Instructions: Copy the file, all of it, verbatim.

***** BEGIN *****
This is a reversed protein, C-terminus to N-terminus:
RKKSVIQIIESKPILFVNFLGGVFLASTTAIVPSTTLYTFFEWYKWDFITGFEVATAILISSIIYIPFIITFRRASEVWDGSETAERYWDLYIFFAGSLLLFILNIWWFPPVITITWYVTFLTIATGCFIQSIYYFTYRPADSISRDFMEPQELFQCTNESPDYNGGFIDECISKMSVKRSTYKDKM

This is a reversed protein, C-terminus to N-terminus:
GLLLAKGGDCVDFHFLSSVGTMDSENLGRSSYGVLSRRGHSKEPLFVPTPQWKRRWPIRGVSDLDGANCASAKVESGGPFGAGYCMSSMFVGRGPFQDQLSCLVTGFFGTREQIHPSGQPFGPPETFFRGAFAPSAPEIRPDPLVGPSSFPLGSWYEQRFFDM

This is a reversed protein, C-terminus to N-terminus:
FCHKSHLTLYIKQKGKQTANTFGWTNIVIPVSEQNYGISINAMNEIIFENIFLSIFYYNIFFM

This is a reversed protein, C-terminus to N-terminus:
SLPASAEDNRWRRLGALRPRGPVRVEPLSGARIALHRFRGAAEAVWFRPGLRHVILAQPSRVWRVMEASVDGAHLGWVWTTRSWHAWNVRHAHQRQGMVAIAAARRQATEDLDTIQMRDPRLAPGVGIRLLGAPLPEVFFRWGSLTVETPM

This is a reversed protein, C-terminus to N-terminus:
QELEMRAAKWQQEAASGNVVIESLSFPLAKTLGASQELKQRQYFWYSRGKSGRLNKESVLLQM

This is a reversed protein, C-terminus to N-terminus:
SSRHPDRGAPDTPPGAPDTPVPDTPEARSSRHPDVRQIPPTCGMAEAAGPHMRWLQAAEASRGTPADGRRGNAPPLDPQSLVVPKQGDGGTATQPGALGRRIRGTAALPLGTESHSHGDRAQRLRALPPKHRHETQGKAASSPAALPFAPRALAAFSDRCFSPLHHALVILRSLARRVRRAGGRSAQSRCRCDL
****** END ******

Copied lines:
This is a reversed protein, C-terminus to N-terminus:
RKKSVIQIIESKPILFVNFLGGVFLASTTAIVPSTTLYTFFEWYKWDFITGFEVATAILISSIIYIPFIITFRRASEVWDGSETAERYWDLYIFFAGSLLLFILNIWWFPPVITITWYVTFLTIATGCFIQSIYYFTYRPADSISRDFMEPQELFQCTNESPDYNGGFIDECISKMSVKRSTYKDKM

This is a reversed protein, C-terminus to N-terminus:
GLLLAKGGDCVDFHFLSSVGTMDSENLGRSSYGVLSRRGHSKEPLFVPTPQWKRRWPIRGVSDLDGANCASAKVESGGPFGAGYCMSSMFVGRGPFQDQLSCLVTGFFGTREQIHPSGQPFGPPETFFRGAFAPSAPEIRPDPLVGPSSFPLGSWYEQRFFDM

This is a reversed protein, C-terminus to N-terminus:
FCHKSHLTLYIKQKGKQTANTFGWTNIVIPVSEQNYGISINAMNEIIFENIFLSIFYYNIFFM

This is a reversed protein, C-terminus to N-terminus:
SLPASAEDNRWRRLGALRPRGPVRVEPLSGARIALHRFRGAAEAVWFRPGLRHVILAQPSRVWRVMEASVDGAHLGWVWTTRSWHAWNVRHAHQRQGMVAIAAARRQATEDLDTIQMRDPRLAPGVGIRLLGAPLPEVFFRWGSLTVETPM

This is a reversed protein, C-terminus to N-terminus:
QELEMRAAKWQQEAASGNVVIESLSFPLAKTLGASQELKQRQYFWYSRGKSGRLNKESVLLQM

This is a reversed protein, C-terminus to N-terminus:
SSRHPDRGAPDTPPGAPDTPVPDTPEARSSRHPDVRQIPPTCGMAEAAGPHMRWLQAAEASRGTPADGRRGNAPPLDPQSLVVPKQGDGGTATQPGALGRRIRGTAALPLGTESHSHGDRAQRLRALPPKHRHETQGKAASSPAALPFAPRALAAFSDRCFSPLHHALVILRSLARRVRRAGGRSAQSRCRCDL